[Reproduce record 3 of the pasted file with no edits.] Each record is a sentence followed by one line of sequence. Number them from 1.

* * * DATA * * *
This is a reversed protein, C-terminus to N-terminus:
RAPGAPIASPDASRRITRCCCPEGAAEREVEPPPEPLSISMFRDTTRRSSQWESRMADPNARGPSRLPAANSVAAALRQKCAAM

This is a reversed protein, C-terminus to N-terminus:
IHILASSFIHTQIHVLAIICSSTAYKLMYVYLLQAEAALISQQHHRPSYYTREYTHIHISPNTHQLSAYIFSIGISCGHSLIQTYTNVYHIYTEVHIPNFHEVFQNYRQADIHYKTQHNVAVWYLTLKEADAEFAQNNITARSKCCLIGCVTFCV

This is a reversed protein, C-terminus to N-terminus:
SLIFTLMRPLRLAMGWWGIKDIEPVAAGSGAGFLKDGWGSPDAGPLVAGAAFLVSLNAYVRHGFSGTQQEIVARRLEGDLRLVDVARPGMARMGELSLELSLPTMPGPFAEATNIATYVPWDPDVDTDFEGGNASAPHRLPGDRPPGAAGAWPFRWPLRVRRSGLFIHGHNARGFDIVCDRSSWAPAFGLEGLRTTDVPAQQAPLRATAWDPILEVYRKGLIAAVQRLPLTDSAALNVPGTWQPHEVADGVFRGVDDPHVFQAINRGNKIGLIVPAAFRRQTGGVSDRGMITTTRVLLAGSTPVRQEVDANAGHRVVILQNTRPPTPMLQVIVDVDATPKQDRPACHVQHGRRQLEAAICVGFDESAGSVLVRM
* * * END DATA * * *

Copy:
This is a reversed protein, C-terminus to N-terminus:
SLIFTLMRPLRLAMGWWGIKDIEPVAAGSGAGFLKDGWGSPDAGPLVAGAAFLVSLNAYVRHGFSGTQQEIVARRLEGDLRLVDVARPGMARMGELSLELSLPTMPGPFAEATNIATYVPWDPDVDTDFEGGNASAPHRLPGDRPPGAAGAWPFRWPLRVRRSGLFIHGHNARGFDIVCDRSSWAPAFGLEGLRTTDVPAQQAPLRATAWDPILEVYRKGLIAAVQRLPLTDSAALNVPGTWQPHEVADGVFRGVDDPHVFQAINRGNKIGLIVPAAFRRQTGGVSDRGMITTTRVLLAGSTPVRQEVDANAGHRVVILQNTRPPTPMLQVIVDVDATPKQDRPACHVQHGRRQLEAAICVGFDESAGSVLVRM